I worked on a dual core laptop with an Intel Core I5 U processor, 16 GB of ram and an SSD half a year ago, it was at least fine. Some tasks took longer (compiling), but for browsing and office application, it was more than enough.

It's hard for me to see any usual office workloads where the CPU is the bottleneck.

For the kicks, I just limited my 6700k to 1.2 GHz. That means, best case scenarios, my CPU now has ~65% the performance of a Core i3 7100. Other than gaming, I wonder when will I need to remove this limit, as the only "issue" I had was opening chrome, with all my ~80 tabs, which took a bit longer, but youtube 4k videos play perfectly.
Posted on Reply
#20
Basard
phanbuey said:
I work in an office building and those people are constantly bitching about the speed of their system. Also all of the IT guys have monster quad-cores with SSDs to do helpdesk :/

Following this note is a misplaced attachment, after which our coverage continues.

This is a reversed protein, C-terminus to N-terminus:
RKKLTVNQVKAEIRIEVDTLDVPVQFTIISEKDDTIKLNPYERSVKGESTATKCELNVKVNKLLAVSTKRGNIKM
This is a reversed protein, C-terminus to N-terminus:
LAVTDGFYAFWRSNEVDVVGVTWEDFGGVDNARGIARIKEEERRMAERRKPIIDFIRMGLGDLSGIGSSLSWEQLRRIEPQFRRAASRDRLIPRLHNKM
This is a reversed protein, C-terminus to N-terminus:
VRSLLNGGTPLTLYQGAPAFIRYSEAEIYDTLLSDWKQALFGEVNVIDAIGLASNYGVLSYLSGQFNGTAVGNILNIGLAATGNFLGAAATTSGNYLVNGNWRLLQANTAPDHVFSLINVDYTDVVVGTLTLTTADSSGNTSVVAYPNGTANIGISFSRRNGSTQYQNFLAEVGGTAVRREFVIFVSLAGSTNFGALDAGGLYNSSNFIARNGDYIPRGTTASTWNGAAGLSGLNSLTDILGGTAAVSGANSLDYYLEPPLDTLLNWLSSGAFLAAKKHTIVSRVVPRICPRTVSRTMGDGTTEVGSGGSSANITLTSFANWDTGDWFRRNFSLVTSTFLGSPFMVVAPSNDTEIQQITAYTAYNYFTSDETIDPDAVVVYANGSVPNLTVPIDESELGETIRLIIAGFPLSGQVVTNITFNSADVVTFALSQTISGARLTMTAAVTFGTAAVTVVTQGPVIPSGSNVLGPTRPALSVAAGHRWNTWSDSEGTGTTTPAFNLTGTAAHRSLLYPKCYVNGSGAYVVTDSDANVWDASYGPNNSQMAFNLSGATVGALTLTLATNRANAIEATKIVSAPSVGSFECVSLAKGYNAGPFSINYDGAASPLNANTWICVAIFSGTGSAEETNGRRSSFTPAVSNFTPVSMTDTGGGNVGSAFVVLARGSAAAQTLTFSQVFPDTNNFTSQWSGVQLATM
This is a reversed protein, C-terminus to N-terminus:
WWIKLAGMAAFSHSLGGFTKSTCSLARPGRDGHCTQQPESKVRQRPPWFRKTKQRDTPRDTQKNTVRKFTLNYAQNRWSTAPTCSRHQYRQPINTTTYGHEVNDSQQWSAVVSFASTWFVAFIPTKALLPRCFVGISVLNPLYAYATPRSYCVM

Dual cores are 'barely' enough for any real excel work.

I'm hoping the core wars spur more multi-threaded software... would be nice to have this CPU last me a few years (unlikely tho).
Everybody up front in the office where I work run dual monitors, connect to a VM, and constntly are multitasking while they wait for the VM to catch up, they are NEVER fast enough.... But the savings for geting a shitty dual core looks good on paper, so I'm sure they will suffer eternally, lol.
Posted on Reply
#21
Hugh Mungus
VSG said:
Let's wait and see, no point making conclusions already :)
Ryzen is still much cheaper to produce than most of intel's cpu's. Besides, who knows what zen 2 and 3 will bring to the table?
Posted on Reply
#23
pat-roner
dwade said:
If Anandtech's 7800x review is to be trusted, then the 8700k will have no problem competing with AMD's fastest mainstream model.

Spoiler: the 7800x beats the 1800x in majority of productivity applications.
So you're saying that a $740 cpu beats a $460 one?
Posted on Reply
#24
Tomorrow
jaggerwild said:
:wtf: Maybe quad channel memory?
Unlikely on mainstream platform.
Posted on Reply
#25
R0H1T
jaggerwild said:
:wtf: Maybe quad channel memory?
What, QCM on Z270? You have the wrong leaks o_O